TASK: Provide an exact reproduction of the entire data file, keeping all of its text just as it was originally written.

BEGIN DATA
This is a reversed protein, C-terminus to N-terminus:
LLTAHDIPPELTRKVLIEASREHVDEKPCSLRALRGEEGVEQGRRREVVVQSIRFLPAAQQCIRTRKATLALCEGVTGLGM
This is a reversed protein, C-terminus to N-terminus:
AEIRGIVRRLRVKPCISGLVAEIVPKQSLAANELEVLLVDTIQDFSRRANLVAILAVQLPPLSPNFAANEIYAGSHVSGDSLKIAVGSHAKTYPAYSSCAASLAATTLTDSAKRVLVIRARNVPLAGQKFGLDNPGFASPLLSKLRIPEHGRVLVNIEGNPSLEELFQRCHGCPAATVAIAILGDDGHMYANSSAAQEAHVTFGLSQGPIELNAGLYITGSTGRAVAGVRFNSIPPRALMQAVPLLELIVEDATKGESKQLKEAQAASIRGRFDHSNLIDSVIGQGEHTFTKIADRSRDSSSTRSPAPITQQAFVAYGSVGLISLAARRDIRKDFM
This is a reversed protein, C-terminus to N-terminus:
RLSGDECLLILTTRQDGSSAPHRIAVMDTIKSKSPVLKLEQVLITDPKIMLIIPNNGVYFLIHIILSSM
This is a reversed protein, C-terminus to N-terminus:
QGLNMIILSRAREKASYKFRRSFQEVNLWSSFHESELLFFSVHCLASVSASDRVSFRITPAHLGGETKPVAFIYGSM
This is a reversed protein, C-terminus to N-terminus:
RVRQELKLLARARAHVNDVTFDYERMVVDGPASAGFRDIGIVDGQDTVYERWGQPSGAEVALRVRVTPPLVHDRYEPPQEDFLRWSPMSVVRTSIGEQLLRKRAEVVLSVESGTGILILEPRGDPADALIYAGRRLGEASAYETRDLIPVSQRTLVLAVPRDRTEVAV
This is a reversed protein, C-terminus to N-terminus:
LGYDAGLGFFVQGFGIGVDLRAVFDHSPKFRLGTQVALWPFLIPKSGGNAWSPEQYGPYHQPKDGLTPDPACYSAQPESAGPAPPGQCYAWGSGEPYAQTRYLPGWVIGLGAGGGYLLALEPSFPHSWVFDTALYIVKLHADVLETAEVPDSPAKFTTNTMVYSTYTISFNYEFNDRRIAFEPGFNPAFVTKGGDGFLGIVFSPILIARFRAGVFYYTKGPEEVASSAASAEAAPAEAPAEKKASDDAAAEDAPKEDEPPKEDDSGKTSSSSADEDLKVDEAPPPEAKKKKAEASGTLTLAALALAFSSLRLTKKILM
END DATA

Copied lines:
This is a reversed protein, C-terminus to N-terminus:
LLTAHDIPPELTRKVLIEASREHVDEKPCSLRALRGEEGVEQGRRREVVVQSIRFLPAAQQCIRTRKATLALCEGVTGLGM
This is a reversed protein, C-terminus to N-terminus:
AEIRGIVRRLRVKPCISGLVAEIVPKQSLAANELEVLLVDTIQDFSRRANLVAILAVQLPPLSPNFAANEIYAGSHVSGDSLKIAVGSHAKTYPAYSSCAASLAATTLTDSAKRVLVIRARNVPLAGQKFGLDNPGFASPLLSKLRIPEHGRVLVNIEGNPSLEELFQRCHGCPAATVAIAILGDDGHMYANSSAAQEAHVTFGLSQGPIELNAGLYITGSTGRAVAGVRFNSIPPRALMQAVPLLELIVEDATKGESKQLKEAQAASIRGRFDHSNLIDSVIGQGEHTFTKIADRSRDSSSTRSPAPITQQAFVAYGSVGLISLAARRDIRKDFM
This is a reversed protein, C-terminus to N-terminus:
RLSGDECLLILTTRQDGSSAPHRIAVMDTIKSKSPVLKLEQVLITDPKIMLIIPNNGVYFLIHIILSSM
This is a reversed protein, C-terminus to N-terminus:
QGLNMIILSRAREKASYKFRRSFQEVNLWSSFHESELLFFSVHCLASVSASDRVSFRITPAHLGGETKPVAFIYGSM
This is a reversed protein, C-terminus to N-terminus:
RVRQELKLLARARAHVNDVTFDYERMVVDGPASAGFRDIGIVDGQDTVYERWGQPSGAEVALRVRVTPPLVHDRYEPPQEDFLRWSPMSVVRTSIGEQLLRKRAEVVLSVESGTGILILEPRGDPADALIYAGRRLGEASAYETRDLIPVSQRTLVLAVPRDRTEVAV
This is a reversed protein, C-terminus to N-terminus:
LGYDAGLGFFVQGFGIGVDLRAVFDHSPKFRLGTQVALWPFLIPKSGGNAWSPEQYGPYHQPKDGLTPDPACYSAQPESAGPAPPGQCYAWGSGEPYAQTRYLPGWVIGLGAGGGYLLALEPSFPHSWVFDTALYIVKLHADVLETAEVPDSPAKFTTNTMVYSTYTISFNYEFNDRRIAFEPGFNPAFVTKGGDGFLGIVFSPILIARFRAGVFYYTKGPEEVASSAASAEAAPAEAPAEKKASDDAAAEDAPKEDEPPKEDDSGKTSSSSADEDLKVDEAPPPEAKKKKAEASGTLTLAALALAFSSLRLTKKILM